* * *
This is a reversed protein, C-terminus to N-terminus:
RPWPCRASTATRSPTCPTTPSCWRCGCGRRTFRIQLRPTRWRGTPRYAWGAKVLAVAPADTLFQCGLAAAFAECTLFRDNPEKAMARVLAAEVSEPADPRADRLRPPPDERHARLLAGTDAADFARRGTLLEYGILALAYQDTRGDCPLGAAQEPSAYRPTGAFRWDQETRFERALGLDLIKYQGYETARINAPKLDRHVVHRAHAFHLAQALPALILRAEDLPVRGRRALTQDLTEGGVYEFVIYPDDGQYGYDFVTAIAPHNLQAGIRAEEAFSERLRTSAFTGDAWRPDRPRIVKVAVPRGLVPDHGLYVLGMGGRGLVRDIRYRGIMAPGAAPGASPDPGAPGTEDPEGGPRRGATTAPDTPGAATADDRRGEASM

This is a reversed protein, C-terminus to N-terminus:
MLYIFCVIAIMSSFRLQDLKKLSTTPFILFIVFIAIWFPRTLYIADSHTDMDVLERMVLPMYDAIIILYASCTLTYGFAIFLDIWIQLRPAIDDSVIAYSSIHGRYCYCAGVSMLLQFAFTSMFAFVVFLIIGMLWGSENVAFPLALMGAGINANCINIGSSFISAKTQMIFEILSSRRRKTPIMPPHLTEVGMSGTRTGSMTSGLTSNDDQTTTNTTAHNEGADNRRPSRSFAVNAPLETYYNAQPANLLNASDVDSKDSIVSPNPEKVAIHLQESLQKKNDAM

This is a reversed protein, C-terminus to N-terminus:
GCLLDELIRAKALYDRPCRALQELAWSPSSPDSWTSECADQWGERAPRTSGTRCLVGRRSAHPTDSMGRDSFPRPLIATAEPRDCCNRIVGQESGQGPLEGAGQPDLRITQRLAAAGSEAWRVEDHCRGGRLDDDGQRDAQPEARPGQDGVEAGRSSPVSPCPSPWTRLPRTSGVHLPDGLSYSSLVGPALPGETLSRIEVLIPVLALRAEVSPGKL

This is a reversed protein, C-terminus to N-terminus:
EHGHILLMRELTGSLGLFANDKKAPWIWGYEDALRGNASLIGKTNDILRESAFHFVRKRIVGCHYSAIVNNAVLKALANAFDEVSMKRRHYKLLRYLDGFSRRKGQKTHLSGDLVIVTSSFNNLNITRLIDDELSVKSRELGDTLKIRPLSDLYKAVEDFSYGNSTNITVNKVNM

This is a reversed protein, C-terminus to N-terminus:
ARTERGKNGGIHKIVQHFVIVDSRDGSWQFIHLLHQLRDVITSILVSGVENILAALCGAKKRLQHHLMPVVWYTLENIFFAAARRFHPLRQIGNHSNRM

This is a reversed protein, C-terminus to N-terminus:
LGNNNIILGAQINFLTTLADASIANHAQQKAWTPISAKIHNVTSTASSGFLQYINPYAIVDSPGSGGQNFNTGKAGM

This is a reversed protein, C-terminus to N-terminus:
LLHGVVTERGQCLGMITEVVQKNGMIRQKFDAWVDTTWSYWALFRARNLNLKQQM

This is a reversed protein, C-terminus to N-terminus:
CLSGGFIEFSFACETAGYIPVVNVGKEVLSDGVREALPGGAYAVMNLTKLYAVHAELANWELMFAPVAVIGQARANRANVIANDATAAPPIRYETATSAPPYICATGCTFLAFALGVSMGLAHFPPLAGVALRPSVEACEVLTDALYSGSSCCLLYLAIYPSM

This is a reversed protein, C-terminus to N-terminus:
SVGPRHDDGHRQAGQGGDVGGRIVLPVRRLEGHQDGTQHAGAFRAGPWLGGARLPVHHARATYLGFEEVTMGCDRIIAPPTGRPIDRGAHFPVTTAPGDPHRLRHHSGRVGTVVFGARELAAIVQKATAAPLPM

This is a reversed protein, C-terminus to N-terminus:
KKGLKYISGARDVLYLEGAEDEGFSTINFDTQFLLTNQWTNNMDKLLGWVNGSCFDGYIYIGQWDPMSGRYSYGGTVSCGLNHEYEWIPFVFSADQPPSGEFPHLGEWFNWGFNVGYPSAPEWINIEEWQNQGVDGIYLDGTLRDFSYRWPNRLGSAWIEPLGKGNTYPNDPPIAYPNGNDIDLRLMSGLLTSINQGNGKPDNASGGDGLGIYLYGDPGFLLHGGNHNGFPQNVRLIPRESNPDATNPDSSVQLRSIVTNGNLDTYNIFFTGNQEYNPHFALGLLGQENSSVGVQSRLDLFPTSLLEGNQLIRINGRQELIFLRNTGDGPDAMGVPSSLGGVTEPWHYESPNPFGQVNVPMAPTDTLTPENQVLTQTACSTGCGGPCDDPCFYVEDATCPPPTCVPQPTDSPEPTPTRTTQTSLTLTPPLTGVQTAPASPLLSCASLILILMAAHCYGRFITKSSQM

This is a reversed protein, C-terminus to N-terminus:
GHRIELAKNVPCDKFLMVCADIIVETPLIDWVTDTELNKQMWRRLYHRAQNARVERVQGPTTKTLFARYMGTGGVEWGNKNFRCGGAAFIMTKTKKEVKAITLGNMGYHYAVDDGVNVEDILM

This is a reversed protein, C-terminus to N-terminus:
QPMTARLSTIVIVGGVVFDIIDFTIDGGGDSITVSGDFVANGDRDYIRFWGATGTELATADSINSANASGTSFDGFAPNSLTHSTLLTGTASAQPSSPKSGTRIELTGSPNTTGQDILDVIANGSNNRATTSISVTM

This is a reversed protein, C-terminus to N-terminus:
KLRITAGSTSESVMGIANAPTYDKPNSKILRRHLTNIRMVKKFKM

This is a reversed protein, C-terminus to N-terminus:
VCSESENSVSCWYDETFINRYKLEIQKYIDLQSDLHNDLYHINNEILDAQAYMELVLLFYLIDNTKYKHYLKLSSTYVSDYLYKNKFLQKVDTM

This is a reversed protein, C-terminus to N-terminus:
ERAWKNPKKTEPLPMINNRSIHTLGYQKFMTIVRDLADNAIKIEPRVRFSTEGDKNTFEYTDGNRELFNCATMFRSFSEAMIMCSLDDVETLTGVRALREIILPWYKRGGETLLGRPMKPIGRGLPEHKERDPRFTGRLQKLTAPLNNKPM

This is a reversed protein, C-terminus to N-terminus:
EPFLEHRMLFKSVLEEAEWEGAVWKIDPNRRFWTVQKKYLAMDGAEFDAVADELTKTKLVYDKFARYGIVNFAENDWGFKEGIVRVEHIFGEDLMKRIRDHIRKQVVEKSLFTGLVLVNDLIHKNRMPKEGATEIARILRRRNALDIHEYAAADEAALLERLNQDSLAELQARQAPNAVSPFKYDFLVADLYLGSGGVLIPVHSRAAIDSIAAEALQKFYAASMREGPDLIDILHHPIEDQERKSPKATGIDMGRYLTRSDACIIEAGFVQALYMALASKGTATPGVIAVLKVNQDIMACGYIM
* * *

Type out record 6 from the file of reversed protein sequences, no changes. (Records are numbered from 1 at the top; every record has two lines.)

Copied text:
This is a reversed protein, C-terminus to N-terminus:
LGNNNIILGAQINFLTTLADASIANHAQQKAWTPISAKIHNVTSTASSGFLQYINPYAIVDSPGSGGQNFNTGKAGM